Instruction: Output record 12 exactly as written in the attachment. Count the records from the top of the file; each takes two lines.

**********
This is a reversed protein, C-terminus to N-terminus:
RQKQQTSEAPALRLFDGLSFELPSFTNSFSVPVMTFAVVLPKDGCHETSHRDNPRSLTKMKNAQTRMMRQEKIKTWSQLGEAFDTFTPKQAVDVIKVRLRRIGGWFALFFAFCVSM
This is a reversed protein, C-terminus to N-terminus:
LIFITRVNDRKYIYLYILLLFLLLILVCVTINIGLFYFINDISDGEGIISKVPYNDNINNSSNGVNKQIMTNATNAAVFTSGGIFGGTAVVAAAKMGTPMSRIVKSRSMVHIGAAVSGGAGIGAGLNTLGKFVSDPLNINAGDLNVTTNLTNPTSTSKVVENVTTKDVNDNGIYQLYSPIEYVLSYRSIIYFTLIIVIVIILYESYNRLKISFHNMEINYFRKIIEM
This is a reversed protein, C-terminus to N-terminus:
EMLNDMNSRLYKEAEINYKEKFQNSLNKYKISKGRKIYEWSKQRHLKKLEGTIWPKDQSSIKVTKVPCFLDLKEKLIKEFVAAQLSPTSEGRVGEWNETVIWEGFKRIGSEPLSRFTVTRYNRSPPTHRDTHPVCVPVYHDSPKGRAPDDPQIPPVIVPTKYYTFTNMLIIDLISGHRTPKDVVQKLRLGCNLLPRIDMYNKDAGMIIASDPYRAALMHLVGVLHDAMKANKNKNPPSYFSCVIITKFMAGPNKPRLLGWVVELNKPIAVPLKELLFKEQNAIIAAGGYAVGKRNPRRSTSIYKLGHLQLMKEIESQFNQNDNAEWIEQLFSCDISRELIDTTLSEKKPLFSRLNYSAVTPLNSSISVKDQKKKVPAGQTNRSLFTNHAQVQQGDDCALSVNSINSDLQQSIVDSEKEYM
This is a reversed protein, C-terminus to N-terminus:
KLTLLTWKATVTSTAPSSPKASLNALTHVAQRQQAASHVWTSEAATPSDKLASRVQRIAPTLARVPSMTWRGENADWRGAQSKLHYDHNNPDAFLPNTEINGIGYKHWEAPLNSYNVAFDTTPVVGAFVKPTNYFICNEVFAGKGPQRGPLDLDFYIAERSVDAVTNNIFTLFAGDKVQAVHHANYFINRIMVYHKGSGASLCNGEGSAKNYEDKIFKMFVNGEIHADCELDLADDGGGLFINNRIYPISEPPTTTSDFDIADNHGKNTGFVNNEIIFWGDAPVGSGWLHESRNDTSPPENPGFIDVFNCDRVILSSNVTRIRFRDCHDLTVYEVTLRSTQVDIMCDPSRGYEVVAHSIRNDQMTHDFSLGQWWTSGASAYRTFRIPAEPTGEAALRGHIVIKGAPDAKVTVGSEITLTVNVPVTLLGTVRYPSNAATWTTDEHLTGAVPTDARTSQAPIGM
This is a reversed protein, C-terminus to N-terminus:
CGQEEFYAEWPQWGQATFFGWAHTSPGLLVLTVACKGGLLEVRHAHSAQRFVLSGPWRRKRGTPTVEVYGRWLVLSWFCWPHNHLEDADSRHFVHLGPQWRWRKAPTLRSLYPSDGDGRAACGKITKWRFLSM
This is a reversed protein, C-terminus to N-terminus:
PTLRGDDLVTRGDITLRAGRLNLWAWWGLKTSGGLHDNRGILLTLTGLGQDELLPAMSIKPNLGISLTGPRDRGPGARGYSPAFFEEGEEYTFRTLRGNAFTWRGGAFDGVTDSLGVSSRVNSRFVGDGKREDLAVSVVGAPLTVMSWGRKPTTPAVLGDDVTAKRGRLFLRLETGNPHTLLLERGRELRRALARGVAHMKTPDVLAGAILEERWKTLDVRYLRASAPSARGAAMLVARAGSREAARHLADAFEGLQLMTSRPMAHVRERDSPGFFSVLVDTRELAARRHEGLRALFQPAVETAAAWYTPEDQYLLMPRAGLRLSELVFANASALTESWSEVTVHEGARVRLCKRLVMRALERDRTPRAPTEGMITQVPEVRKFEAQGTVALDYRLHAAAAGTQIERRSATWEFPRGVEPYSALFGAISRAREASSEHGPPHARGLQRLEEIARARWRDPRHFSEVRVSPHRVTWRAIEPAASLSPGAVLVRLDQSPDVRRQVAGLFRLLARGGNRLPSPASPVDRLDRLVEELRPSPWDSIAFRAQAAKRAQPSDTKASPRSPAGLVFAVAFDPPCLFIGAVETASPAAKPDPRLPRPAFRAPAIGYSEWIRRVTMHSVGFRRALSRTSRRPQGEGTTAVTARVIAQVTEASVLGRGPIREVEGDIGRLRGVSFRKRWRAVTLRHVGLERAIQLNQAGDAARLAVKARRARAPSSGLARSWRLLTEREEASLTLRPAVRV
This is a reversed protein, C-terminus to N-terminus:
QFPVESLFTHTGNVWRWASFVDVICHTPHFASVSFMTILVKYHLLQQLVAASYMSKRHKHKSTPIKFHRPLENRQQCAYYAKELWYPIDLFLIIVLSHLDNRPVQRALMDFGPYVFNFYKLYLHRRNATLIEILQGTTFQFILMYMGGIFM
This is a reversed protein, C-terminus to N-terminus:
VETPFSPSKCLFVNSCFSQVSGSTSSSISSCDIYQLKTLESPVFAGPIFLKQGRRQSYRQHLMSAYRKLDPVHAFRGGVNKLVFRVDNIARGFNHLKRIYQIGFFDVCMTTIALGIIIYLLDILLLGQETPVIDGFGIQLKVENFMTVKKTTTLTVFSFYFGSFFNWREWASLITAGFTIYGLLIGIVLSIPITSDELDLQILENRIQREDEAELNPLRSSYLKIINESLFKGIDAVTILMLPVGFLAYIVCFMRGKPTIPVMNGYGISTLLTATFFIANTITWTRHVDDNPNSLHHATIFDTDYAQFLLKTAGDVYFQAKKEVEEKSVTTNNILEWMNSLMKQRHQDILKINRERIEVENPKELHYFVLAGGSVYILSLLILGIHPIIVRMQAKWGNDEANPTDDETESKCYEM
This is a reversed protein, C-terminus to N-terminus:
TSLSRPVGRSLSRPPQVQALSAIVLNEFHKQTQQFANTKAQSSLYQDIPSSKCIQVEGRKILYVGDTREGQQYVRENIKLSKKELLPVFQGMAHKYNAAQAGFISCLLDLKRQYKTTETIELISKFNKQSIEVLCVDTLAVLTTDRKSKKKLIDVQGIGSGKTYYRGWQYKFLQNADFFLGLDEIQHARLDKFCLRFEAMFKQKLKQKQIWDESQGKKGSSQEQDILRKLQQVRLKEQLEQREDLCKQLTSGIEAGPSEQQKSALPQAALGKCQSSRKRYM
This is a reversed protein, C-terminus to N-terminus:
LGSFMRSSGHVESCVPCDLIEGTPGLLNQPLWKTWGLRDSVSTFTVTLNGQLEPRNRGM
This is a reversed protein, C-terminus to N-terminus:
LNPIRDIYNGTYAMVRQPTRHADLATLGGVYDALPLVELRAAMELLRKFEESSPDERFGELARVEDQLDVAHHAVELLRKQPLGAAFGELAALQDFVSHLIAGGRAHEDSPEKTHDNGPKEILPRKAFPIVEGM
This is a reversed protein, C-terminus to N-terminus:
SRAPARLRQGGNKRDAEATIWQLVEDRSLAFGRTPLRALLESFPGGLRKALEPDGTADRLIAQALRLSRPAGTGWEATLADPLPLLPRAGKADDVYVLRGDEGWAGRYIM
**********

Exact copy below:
This is a reversed protein, C-terminus to N-terminus:
SRAPARLRQGGNKRDAEATIWQLVEDRSLAFGRTPLRALLESFPGGLRKALEPDGTADRLIAQALRLSRPAGTGWEATLADPLPLLPRAGKADDVYVLRGDEGWAGRYIM